INITIALLY, I THOUGHT Dallas Jenkins, creator/director of “The Chosen,” was too sassy for my taste. I only put up with him to get through my favorite series. Until recently, when I watched him simply out of curiosity, because Season 2’s Episode 8 finale will have to wait out some months to usher in the third season. And I had the time already to parse my last view of his interview with Levi and Jennie Luskos. He wasn’t so bad there, not because he wasn’t the host and, therefore, did not usurp the conversation, but he talked slower than usual (which is still fast by native speaker standards, but agreeable to me) and only in response to questions from the couple. He was all right. He made me listen up. And boy! did I indeed. I could not be more grateful that I sat through his audience with the Luskos, for he described the series, a collaboration of cast, crew, and the whole kit and caboodle of “Christology” as authentic, intimate, playful, and disruptive. I lingered on the last adjective, taken aback by its radical hint, but not long enough for I expected an explanation, which he gave before I could have another think. This was probably what Ate Myla felt when she said what she said (more about this later). But Dallas was not merely calling attention to himself by his different approach to storytelling, for he does take responsibility for the viewers’ reaction to his work when they would call him names, such as blasphemer, heretic, false prophet, cult leader, violator of Scripture, or, reinventing the bible (although this wasn’t in his enumeration and I wouldn’t be surprised if it cropped up). To be fair, however, he could not believe the fantastic majority of the show’s followers who claim to have been brought closer to God (like me) even if some say his show sucks and needs to be removed from the face of the earth. The interesting thing about Dallas is that he is not shaken by the negative press but, on the contrary, more motivated to write what’s acceptable to God, for he believes that the rest is also up to Him. When one gets to the point of exaggerated love and hate, is what he seems to say, one doesn’t care anymore but simply surrender. To God, the only just and greatest leveler.
The interview started with Levi and Jennie sharing with Dallas their post of their 9-year-old daughter dancing to the opening song, and not fast-forwarding to the credits. Which was shared by many who had children like the couple doing what she did. I loved his description of the theme song “Walk on the Water” as an announcement (if you knew your rosary, think Annunciation), a Southern Gospel, slave spiritual, with a little bit of Middle Eastern flair thrown in, which cues the watchers right off the bat that what they are going to watch is not a typical bible show that’s probably boring, emotionally distant, and with the characters speaking in King’s English. Because, Dallas said, when he was growing up, he had nothing in the Christian world related to his faith, that children like him (and me) at that time took seriously, certainly not a Jesus project. Even his bible major in college never got him close to it. So it also came as a surprise to him that the show, which doesn’t go by the normal rules and has a different tone, became the success that it is.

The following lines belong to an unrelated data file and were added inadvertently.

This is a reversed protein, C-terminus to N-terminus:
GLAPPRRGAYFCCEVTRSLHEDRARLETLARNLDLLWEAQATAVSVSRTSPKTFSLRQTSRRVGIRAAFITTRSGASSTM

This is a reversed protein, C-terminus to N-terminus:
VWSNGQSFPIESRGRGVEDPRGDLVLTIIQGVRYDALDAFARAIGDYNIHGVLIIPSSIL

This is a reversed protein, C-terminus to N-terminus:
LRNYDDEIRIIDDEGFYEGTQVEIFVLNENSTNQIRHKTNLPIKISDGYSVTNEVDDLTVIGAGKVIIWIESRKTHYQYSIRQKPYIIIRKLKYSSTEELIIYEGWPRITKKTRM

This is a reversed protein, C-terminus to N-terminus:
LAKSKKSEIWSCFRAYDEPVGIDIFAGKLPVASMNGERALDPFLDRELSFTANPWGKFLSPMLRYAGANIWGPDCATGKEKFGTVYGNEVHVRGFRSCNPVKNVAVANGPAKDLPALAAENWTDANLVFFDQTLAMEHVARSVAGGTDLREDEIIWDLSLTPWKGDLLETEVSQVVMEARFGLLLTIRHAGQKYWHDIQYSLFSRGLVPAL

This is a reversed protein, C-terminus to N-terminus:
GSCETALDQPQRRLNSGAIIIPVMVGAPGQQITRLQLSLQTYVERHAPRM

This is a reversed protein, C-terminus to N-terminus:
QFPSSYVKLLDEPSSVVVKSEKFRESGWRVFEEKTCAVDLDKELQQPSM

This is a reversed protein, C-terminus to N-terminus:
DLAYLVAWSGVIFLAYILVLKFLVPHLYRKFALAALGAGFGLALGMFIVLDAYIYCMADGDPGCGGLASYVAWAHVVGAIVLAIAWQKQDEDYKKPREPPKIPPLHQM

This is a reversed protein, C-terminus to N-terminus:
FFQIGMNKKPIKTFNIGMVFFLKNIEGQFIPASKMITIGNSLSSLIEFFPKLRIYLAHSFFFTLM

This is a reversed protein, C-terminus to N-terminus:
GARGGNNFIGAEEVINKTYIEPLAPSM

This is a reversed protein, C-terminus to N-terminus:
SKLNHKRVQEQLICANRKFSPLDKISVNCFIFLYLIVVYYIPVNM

Levi took that up as a cue to talk about their 9-year-old Daisy, who whispered to him as the opening song came up, “Dad, that one fish is telling the other fish to ‘Go with it.’” It’s the line “I don’t care about the mess you’ve been,” which Levi aptly described as “a fun place to begin.”
It was significant that Dallas mentioned the Nashville singer, Ruby Amanfu, a Grammy Award winner, as probably Jamaican, because her ethnic voice captured the essence of the song.
Levi could not get over Jesus and His backpack which, Dallas said, is the aim of the series, to portray Jesus’ humanity. As when He winked His eye at a disciple in Episode 2, made fun of His hometown, and when He danced and teased with His men at a wedding, asking Simon if he can help Andrew to be a better dancer.
Stressing the human side of Jesus has enhanced Dallas’ adoration of Him (I know it did me), as when He dressed His wound in the Garden of Gethsemane, flexed His muscle in the Garden of Olives, or brushed His teeth, quirky, weird, beautiful things we would not have otherwise seen had Dallas been of the old, conventional, reverent-to-excess school.
He cited that God told the Israelites to depend daily on manna, not store it up and live comfortably. He was recalling the time when his “Resurrection of Gavin Stone” bombed at the box office. There were bills to pay and the grim prospect of losing the house, and other marital matters. But the frustration did not get to him. One dawn in January, he was writing a memo on how low his career has been going downhill, when he saw an fb post from someone he did not know. The man was coming out of the grocery and claimed that God placed in his heart to tell Dallas not to feed the five thousand but to provide the loaves and fish. It dawned (no pun intended) on Dallas that his feeling was like that of Jesus’ need to feed the multitude. Because if He allowed them to go home hungry, they will faint along the way. He felt responsible for the droves because He allowed them to follow Him. So all He had to do was nourish them. When Dallas surrendered to God, he realized that He agreed to make him do “The Shepherd,” the fruit of his failure, instead of fret over the flop of his movie “The Resurrection of Gavin Stone,” a Hallmark type film, by his account. He accepted that it wasn’t his time to shine. Originally meant as a Christmas service for his church, “The Shepherd” was a hit, turned out to be a catalyst, and its proceeds gave them enough loaves and fish to finance “The Chosen.” Netflix is now resurging his resurrection flop. Which meant that the earlier 95% exceeding-expectation rating it got was not a fluke.